Sarahs Key Movie Review

Sarahs Key Movie Review

Director Gilles Paquet-Brenner’s Sarah’s Key, or “Elle s’appelait Sarah”, is an upcoming movie about a journalist living in Paris who is working on a story about the Holocaust. She quickly learns that the story is connected to the story of her family. Little by little the story coalesces and moves quickly along and soon the viewer will be halted in their tracks by the events of the film. This is one case where the movie may be better than the book.

In fact, Tatiana de Rosney’s best-selling book is the basis of “Sarah’s Key”. It has been seamlessly adapted for the film by Serge Joncour and Paquet-Brenner. The film was acquired last week by the Weinstein Co. after its debut in Toronto. The new movie release will do especially well in Europe. It’s about the darkest part of modern French history.

The story is told in two different times: Kristin Scott Thomas is journalist Julia Jarmond, an American woman living and working in Paris, and writing a story about 1942 and the French deportations of Jewish families. Melusine Mayance plays 10 year old Sarah who is a member of one of the families in 1942 who is deported to the camps.

Frederic Pierrot plays Julia’s husband, Bertrant Tezac, an arrogant man, who is busy fixing up their apartment for himself, his wife, and their eleven year old daughter. While working on her article, Julia finds out that it’s Bertrand’s family that acquired the apartment when the Jewish family that had lived there was deported to the camps.

In the 1942 story, Sarah hides her four year old brother in the closet in the bedroom just as the police arrive to take the family away. When taken by the police, Sarah promises to return and get her brother but is taken away to a camp and, desperately wanting to save her brother, escapes.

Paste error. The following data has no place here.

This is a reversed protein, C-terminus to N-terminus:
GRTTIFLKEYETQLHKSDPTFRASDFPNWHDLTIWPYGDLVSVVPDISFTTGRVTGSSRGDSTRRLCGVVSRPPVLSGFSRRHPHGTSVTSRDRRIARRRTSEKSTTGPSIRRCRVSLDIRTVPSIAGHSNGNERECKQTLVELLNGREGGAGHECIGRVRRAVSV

This box office movie moves between two worlds: Julia’s 21st century world and Sarah’s world of 1942. Julia becomes obsessed with finding out what the outcome of Julia’s and her family’s situation was. What she discovers changes the way she sees her own family and her roles as wife and mother. Her discoveries make her take stock of her own situation and make her think about her future.

As Julia learns more about Sarah’s family she learns more about some awful truths about France’s past.

Certain members of the movies cast are magnificent: from Mayance as the young Sarah to Niels Arestrup, who plays a grouchy farmer to a French policeman who is kind to young Sarah.

Kristin Scott-Thomas is as fine in her role as Julia as Melusine Mayance is in her role as Sarah.

Aidan Quinn, George Birt, and Charlotte Poutrel are also memorable in the roles that they play.

Sophie’s Choice” is perhaps the movie that is most like “Sarah’s Key”. It, too, is about the haunting of people long after WWII by ghosts of the Holocaust.

Francoise Dupertuis’ production design and costumes by Eric Perron are wonderful for both of the times in history that they represent. Editing by Herve Schneid is excellent.

Sarah’s Key is a poignant memoir of a not so long ago time that still has repercussions on family’s of today. Go see it.

What Do You Think About Sarahs Key?

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